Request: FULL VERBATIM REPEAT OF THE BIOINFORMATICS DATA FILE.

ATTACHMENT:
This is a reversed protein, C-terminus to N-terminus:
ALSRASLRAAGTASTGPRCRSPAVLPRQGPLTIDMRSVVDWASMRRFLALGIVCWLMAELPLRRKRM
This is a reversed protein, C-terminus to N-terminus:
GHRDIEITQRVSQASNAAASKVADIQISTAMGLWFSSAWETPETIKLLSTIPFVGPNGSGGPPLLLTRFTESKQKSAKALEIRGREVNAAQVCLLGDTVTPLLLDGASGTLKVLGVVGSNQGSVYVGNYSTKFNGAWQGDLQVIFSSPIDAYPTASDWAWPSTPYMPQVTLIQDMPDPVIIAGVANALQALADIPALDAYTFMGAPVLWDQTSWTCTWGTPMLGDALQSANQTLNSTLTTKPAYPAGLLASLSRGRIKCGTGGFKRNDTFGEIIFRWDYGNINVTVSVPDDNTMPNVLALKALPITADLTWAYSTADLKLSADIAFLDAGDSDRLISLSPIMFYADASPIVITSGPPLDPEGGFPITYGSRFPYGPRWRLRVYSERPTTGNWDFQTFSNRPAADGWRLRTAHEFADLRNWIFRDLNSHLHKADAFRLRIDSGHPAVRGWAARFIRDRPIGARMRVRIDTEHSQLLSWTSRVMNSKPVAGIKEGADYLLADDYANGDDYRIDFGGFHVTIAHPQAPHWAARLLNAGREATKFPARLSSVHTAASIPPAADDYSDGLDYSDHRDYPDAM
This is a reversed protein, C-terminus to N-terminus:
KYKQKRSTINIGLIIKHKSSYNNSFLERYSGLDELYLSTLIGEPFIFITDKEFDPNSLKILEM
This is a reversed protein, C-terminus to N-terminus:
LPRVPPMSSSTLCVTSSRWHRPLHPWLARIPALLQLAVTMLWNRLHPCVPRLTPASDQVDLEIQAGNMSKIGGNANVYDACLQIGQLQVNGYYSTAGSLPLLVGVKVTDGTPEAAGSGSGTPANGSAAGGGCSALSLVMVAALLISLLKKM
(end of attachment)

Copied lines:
This is a reversed protein, C-terminus to N-terminus:
ALSRASLRAAGTASTGPRCRSPAVLPRQGPLTIDMRSVVDWASMRRFLALGIVCWLMAELPLRRKRM
This is a reversed protein, C-terminus to N-terminus:
GHRDIEITQRVSQASNAAASKVADIQISTAMGLWFSSAWETPETIKLLSTIPFVGPNGSGGPPLLLTRFTESKQKSAKALEIRGREVNAAQVCLLGDTVTPLLLDGASGTLKVLGVVGSNQGSVYVGNYSTKFNGAWQGDLQVIFSSPIDAYPTASDWAWPSTPYMPQVTLIQDMPDPVIIAGVANALQALADIPALDAYTFMGAPVLWDQTSWTCTWGTPMLGDALQSANQTLNSTLTTKPAYPAGLLASLSRGRIKCGTGGFKRNDTFGEIIFRWDYGNINVTVSVPDDNTMPNVLALKALPITADLTWAYSTADLKLSADIAFLDAGDSDRLISLSPIMFYADASPIVITSGPPLDPEGGFPITYGSRFPYGPRWRLRVYSERPTTGNWDFQTFSNRPAADGWRLRTAHEFADLRNWIFRDLNSHLHKADAFRLRIDSGHPAVRGWAARFIRDRPIGARMRVRIDTEHSQLLSWTSRVMNSKPVAGIKEGADYLLADDYANGDDYRIDFGGFHVTIAHPQAPHWAARLLNAGREATKFPARLSSVHTAASIPPAADDYSDGLDYSDHRDYPDAM
This is a reversed protein, C-terminus to N-terminus:
KYKQKRSTINIGLIIKHKSSYNNSFLERYSGLDELYLSTLIGEPFIFITDKEFDPNSLKILEM
This is a reversed protein, C-terminus to N-terminus:
LPRVPPMSSSTLCVTSSRWHRPLHPWLARIPALLQLAVTMLWNRLHPCVPRLTPASDQVDLEIQAGNMSKIGGNANVYDACLQIGQLQVNGYYSTAGSLPLLVGVKVTDGTPEAAGSGSGTPANGSAAGGGCSALSLVMVAALLISLLKKM